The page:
Written by North American Director Stephen Katz
I live in a pretty sleepy suburb of Washington, DC. Every now and then a bicycle might get stolen or the morning buses might seem too loud, but that’s about it. So how is it that a couple nights ago some nefarious character sprayed swastikas on the walls of a local synagogue not far from me? Am I in America? Is this 2015? Of course it’s no coincidence that this happened a few days before Holocaust Remembrance Day. Anyone with a point to make knows it’s all in the timing.
My first exposure to the Holocaust came when I was a kid in the 1960’s. They showed us some pretty raw concentration camp film footage in the basement of our synagogue. I’m not sure that would pass today’s best practices for childhood education, but it sure left an impression on this young mind. My entire Jewish experience is colored by the Holocaust, but unlike many friends I never knew of any family members who perished in its flames. Until Luba.
Luba Shtein was my father’s first cousin and lived in Zoludek, Poland. My dad is the youngest of four boys and he never asked his Lithuanian-born father about the family he had left behind in Europe. When my grandfather died in 1945 all chance of that was gone. It wasn’t until I started poking around into family genealogy that I learned about Luba and the rest of the family in Europe.
Luba and Meier Shtein had a young daughter named Hannah–my second cousin. She, along with her parents and 6,000,000 others, was murdered in the Holocaust because of being Jewish. As I kept digging into my family roots I learned about other family members that perished at the hands of the Nazis. Israel Smoletz, his wife Sara and their daughter Feiga were killed in the liquidation of the Kovno ghetto. It appears likely that my great-grandparents were marched into a Lithuanian forest and gunned down with all the other Jews in town.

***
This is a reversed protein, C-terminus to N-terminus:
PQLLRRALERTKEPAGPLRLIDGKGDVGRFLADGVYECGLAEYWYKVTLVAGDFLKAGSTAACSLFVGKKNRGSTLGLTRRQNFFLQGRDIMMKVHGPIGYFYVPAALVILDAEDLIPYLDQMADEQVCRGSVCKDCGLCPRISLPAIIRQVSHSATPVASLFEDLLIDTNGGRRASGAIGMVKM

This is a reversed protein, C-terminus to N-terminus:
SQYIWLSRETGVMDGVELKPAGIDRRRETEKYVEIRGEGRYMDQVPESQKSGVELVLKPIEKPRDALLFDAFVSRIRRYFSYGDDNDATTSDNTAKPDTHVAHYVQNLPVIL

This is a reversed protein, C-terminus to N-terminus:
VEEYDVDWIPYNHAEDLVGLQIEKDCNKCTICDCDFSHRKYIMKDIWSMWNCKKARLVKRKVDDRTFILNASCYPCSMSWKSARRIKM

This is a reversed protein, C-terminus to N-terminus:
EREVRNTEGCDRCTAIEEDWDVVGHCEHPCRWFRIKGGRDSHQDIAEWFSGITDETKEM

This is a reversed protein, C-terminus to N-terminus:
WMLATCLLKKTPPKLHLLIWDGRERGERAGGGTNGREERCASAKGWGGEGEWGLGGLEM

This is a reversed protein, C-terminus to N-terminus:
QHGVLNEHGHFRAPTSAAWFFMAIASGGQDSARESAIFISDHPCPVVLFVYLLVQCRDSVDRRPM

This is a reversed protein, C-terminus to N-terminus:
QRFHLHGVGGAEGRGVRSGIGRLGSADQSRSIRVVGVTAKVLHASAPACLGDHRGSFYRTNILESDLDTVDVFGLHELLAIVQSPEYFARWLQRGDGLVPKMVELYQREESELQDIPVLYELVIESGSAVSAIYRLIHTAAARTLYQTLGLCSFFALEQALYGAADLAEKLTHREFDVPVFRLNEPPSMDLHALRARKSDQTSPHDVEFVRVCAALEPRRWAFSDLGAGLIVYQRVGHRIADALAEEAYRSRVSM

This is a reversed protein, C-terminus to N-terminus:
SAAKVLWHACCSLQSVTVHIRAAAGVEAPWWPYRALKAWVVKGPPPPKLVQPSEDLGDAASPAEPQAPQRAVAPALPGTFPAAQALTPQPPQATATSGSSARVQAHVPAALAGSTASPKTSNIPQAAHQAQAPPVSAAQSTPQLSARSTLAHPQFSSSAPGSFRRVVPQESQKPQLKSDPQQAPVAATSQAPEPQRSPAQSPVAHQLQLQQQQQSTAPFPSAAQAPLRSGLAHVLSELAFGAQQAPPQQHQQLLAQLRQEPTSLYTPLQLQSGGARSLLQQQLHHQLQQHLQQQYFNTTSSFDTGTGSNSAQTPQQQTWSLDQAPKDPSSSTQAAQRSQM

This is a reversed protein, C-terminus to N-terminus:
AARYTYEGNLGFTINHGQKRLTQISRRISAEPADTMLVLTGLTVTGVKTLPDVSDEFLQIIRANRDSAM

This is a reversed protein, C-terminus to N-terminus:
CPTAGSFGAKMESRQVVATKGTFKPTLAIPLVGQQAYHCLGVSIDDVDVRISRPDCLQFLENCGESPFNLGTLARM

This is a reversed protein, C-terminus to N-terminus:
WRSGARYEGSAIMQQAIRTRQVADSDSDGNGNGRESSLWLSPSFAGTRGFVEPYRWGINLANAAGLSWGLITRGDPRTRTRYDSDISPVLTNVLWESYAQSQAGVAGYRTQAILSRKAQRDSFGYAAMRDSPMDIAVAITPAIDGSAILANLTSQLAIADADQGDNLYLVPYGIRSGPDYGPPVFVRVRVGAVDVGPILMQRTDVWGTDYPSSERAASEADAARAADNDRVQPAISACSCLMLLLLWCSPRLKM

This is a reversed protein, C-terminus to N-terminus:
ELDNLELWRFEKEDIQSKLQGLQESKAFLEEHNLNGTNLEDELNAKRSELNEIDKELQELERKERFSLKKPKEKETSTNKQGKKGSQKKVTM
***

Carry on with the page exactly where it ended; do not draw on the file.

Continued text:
So I ask myself, “Why are Jewish supermarkets and schools in France becoming targets of violence? Why on this 70th anniversary of the Holocaust is someone still spray painting swastikas on synagogues in my neighborhood?” On the TV news, one synagogue member said, “I just don’t understand hate.”
The truth is that hate is not that complicated. Though a 2009 Scientific American article describes efforts to uncover the neurological root of hatred, the Bible points to our heart as the problem. It says that “…hatred, discord, jealousy, fits of rage, selfish ambition, dissensions, factions… and the like” all emanate from our corrupted human nature. (Galatians 5:20-21, NIV)
Jesus disagreed with the word on the street, that we should “love our neighbors and hate our enemies.” (Matthew 5:43, NIV). In our dangerous times that sounds so very sensible. But can we justify it? Hating our enemies has often led to genocides—Armenia, Nazi Germany, Bosnia, Rwanda, and Darfur to name just a few. Hatred takes our humanity and leaves us cold and merciless.
Instead of nurturing our hatreds–whether personal or political–we should listen to Jesus’ words:
“But I tell you, love your enemies and pray for those who persecute you, that you may be children of your Father in heaven. He causes his sun to rise on the evil and the good, and sends rain on the righteous and the unrighteous.” (Matthew 5:44-45, NIV)
Are Jesus’ instructions possible? Only with God’s strength.